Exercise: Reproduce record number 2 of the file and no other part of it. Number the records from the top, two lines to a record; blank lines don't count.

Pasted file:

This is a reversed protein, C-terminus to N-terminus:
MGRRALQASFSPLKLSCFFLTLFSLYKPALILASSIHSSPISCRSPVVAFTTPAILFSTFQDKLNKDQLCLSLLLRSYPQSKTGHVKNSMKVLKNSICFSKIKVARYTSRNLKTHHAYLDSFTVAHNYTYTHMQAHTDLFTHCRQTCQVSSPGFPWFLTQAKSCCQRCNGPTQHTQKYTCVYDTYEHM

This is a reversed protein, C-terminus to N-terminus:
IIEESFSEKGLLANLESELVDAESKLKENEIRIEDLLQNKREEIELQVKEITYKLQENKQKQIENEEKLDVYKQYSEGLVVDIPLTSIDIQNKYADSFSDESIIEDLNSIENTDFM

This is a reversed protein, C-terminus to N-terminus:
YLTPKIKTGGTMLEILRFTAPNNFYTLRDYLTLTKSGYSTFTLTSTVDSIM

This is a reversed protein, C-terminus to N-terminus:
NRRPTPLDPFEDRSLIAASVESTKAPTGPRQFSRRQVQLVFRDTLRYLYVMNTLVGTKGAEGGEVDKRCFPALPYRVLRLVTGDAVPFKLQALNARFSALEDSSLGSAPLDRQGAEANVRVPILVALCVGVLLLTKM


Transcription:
This is a reversed protein, C-terminus to N-terminus:
IIEESFSEKGLLANLESELVDAESKLKENEIRIEDLLQNKREEIELQVKEITYKLQENKQKQIENEEKLDVYKQYSEGLVVDIPLTSIDIQNKYADSFSDESIIEDLNSIENTDFM